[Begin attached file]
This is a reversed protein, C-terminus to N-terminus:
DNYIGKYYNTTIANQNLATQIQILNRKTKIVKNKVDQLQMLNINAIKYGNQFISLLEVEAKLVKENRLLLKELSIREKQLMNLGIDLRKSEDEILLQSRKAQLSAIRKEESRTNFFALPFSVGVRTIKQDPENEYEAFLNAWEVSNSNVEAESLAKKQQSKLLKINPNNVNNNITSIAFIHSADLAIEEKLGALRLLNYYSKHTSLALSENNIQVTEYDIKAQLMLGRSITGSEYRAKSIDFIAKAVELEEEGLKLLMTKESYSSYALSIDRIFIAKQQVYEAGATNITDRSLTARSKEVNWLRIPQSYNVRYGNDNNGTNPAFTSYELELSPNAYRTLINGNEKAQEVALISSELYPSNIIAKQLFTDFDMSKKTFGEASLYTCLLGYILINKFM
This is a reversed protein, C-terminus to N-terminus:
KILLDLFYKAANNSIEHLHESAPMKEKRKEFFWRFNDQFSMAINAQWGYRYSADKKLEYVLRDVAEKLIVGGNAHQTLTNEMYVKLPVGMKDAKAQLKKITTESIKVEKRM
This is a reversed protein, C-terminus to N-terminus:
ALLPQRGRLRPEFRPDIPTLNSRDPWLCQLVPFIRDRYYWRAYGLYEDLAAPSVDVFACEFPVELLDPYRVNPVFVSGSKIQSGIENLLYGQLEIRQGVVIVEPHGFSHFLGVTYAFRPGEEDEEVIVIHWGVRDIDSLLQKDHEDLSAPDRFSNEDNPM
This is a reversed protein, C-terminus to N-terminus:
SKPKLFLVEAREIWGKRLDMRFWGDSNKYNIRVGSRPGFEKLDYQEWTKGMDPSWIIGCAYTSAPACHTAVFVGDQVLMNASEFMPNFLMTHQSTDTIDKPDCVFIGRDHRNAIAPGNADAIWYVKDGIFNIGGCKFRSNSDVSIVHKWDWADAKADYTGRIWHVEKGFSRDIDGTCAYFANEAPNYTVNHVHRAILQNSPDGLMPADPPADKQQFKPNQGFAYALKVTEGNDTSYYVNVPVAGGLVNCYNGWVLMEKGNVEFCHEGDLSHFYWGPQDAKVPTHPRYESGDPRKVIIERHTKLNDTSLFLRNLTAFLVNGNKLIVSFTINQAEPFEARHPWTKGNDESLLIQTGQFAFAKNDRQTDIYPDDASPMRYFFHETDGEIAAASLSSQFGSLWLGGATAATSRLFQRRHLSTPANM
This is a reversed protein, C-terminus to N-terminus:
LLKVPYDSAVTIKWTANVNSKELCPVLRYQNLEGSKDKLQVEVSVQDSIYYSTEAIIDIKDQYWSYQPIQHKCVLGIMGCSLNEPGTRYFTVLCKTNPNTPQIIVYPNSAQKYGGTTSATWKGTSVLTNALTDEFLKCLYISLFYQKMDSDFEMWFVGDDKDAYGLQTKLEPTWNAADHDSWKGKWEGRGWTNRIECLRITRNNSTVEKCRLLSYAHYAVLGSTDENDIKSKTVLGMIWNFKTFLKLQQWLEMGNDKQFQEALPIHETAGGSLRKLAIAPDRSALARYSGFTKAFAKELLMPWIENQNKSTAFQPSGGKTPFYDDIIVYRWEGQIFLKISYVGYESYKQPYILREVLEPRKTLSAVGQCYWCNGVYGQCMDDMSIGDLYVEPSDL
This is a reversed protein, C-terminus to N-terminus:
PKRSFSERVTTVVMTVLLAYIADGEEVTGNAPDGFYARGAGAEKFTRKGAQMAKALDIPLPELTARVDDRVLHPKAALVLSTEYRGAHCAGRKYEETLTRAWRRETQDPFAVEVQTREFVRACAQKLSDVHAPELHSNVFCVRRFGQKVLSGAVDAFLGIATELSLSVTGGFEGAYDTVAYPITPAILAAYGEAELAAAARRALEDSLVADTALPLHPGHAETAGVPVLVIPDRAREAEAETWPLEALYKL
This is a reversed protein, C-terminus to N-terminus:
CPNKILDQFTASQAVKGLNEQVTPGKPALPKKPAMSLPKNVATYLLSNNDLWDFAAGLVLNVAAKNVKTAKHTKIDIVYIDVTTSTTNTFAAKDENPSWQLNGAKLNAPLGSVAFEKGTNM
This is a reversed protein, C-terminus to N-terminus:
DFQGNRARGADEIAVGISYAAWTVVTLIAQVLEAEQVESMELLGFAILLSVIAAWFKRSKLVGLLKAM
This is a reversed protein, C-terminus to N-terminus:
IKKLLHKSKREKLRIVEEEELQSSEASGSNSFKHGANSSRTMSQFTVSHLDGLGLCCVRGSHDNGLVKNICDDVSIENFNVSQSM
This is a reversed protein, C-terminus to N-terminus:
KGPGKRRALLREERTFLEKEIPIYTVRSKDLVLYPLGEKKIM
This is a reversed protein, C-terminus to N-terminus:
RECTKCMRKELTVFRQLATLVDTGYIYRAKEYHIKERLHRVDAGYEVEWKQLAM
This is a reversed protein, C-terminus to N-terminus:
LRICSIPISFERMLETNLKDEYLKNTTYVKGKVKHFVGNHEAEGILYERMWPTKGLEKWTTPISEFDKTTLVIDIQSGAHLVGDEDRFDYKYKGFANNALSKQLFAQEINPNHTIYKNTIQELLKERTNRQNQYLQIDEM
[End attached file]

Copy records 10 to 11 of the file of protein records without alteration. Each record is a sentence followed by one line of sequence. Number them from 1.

This is a reversed protein, C-terminus to N-terminus:
KGPGKRRALLREERTFLEKEIPIYTVRSKDLVLYPLGEKKIM
This is a reversed protein, C-terminus to N-terminus:
RECTKCMRKELTVFRQLATLVDTGYIYRAKEYHIKERLHRVDAGYEVEWKQLAM